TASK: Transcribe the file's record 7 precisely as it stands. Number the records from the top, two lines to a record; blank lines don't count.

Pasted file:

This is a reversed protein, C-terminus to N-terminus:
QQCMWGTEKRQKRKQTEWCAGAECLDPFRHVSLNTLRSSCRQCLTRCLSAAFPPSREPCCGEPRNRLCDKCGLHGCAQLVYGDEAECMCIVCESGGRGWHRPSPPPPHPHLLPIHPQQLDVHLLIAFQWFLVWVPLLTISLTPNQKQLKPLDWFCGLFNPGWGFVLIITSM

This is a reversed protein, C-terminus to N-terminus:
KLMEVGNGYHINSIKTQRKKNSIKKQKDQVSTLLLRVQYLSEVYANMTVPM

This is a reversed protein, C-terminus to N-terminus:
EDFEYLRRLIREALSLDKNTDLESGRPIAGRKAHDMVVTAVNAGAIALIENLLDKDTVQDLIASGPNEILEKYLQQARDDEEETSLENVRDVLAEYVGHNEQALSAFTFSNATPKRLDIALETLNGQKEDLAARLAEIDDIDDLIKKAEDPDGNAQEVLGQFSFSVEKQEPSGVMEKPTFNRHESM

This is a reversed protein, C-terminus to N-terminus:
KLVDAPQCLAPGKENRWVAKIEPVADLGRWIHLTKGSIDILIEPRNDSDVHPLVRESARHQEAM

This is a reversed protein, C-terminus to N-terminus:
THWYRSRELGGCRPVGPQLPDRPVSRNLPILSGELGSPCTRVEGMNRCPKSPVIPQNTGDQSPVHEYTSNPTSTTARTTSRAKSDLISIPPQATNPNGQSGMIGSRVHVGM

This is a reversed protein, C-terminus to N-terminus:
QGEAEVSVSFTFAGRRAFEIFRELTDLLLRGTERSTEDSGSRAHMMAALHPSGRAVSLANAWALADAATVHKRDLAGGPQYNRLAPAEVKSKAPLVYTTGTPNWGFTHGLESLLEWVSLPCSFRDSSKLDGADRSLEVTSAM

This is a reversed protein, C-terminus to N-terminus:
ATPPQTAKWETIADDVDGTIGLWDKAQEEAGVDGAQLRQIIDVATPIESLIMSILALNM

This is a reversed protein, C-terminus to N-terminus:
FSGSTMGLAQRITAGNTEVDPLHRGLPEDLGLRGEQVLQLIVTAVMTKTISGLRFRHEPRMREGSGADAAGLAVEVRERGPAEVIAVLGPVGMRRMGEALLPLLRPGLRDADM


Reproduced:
This is a reversed protein, C-terminus to N-terminus:
ATPPQTAKWETIADDVDGTIGLWDKAQEEAGVDGAQLRQIIDVATPIESLIMSILALNM